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Rare ancient artwork and pictures
And a couple of ladies. I've posted these before too, but the portraits are so fine I think they bear another look. First one is unidentified and (I think) found in the Capitoline Museum:


The second is an imperial bust of a woman from the house of Constantine (probably). Educated guesses about the identity much appreciated!


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Nathan Ross
Quote:Also, Pavel - could you identify the sarcophagus with the reclining couple on top? I've seen pictures of it elsewhere, but don't recall where it is or what it tends to be called...

Page where I found it claims it should be Sarcophagus of Emperor Balbinus.No other info to it.
Text to this image says:
Sarcophagus of a Roman General(ca. 170)- represent noble qualities that the deceaces wished to convey instead of contemporary war scenes. this one shows the bearded Roman general accompanied by victory and virtus, grants clementia to a barbarian, his wife, and their young son. the father has his hands bound but the wife and child reach up for mercy. In the center a bull is sacrificed in front of the temple of jupiter. On the right the deceased and his wife join hands in a weddign ceremony. Sarcophogi like this are usually called a biographical sarcopagi.

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And probably the same reportedly imperial sarcophagus of Balbinus:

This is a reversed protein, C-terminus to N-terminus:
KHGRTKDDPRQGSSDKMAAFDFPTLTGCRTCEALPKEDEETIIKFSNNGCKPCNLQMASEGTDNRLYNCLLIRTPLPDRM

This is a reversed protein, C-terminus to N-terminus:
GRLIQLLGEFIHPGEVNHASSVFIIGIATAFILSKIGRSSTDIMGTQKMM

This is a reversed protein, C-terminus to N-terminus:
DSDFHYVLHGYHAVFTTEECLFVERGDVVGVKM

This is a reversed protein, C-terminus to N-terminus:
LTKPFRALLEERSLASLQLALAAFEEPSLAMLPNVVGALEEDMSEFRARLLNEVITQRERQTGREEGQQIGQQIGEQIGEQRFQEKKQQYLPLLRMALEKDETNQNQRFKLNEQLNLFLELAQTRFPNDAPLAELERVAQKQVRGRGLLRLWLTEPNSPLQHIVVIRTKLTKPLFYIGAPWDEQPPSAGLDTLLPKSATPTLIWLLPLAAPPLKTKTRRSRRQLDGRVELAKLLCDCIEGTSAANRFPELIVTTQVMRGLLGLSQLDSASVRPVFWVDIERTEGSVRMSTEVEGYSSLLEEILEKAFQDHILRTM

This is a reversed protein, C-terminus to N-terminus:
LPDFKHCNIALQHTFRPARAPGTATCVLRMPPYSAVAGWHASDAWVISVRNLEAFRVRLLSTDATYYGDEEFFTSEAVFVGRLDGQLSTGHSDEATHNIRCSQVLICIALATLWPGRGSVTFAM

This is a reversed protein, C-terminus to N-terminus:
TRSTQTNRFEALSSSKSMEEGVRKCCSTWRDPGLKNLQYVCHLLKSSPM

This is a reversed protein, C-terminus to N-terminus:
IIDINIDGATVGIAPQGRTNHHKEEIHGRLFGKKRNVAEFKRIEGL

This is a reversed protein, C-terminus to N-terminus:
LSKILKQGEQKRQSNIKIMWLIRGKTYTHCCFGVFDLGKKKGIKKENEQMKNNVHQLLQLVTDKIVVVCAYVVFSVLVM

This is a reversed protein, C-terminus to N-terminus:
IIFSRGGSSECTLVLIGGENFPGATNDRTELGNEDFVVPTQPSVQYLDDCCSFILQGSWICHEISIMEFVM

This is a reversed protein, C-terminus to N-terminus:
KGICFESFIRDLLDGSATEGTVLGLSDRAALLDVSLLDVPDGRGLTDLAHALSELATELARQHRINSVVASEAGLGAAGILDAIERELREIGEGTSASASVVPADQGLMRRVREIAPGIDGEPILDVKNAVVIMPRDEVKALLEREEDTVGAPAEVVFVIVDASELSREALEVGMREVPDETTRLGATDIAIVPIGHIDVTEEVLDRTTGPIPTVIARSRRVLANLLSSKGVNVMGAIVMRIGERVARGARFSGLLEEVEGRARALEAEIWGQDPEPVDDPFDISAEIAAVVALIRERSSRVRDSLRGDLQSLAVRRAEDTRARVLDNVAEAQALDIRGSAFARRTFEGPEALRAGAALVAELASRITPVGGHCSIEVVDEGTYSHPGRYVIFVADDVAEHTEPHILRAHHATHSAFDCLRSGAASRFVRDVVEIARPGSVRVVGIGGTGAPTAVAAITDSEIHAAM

"Sarcophagus of Balbinus and/or his wife. From Rome. Marble. 238. Catacomb of Praetextatus, Rome."

It seems interresting to me someone like Balbinus who only co-ruled so briefly could made it into so relatively great amount of high quality art.

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Another lion hunt a biblical imagies in series of photos of 4th century panels here :[email protected]/
And other two liont hunts(second is in Paris, Louvre Museum):

P.S:note how strikingly similar iconography it shows.It differs only in details.

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This one was posted in different quality already.I love facial expression of the soldier with raised hand in the right corner of sarcophagus.It also shows Eagle headed helmets like on famous Ludovisi battle sarcophagus from the same time.

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Pellan Mosaic, 4th Century BC


Haute-Loire Crossbow


Santa Maggiore Mosaic







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I think that this is a particularly nice tombstone:
Michael King Macdona

And do as adversaries do in law, -
Strive mightily, but eat and drink as friends.
(The Taming of the Shrew: Act 1, Scene 2)
Quote:I think that this is a particularly nice tombstone:

Cute :-)
Fresco of the eunuch Otes and Yahbishimshos (local senator, son of Abdaathes) – identified by Greek inscriptions - making sacrifice (beardless and dressed in white), from the Temple of Bel, Dura Europos in Syria, third century AD (in the area of the Roman military precinct).
Otes and Yahbishimshos are the patrons of the paintings, promoting themselves as mediators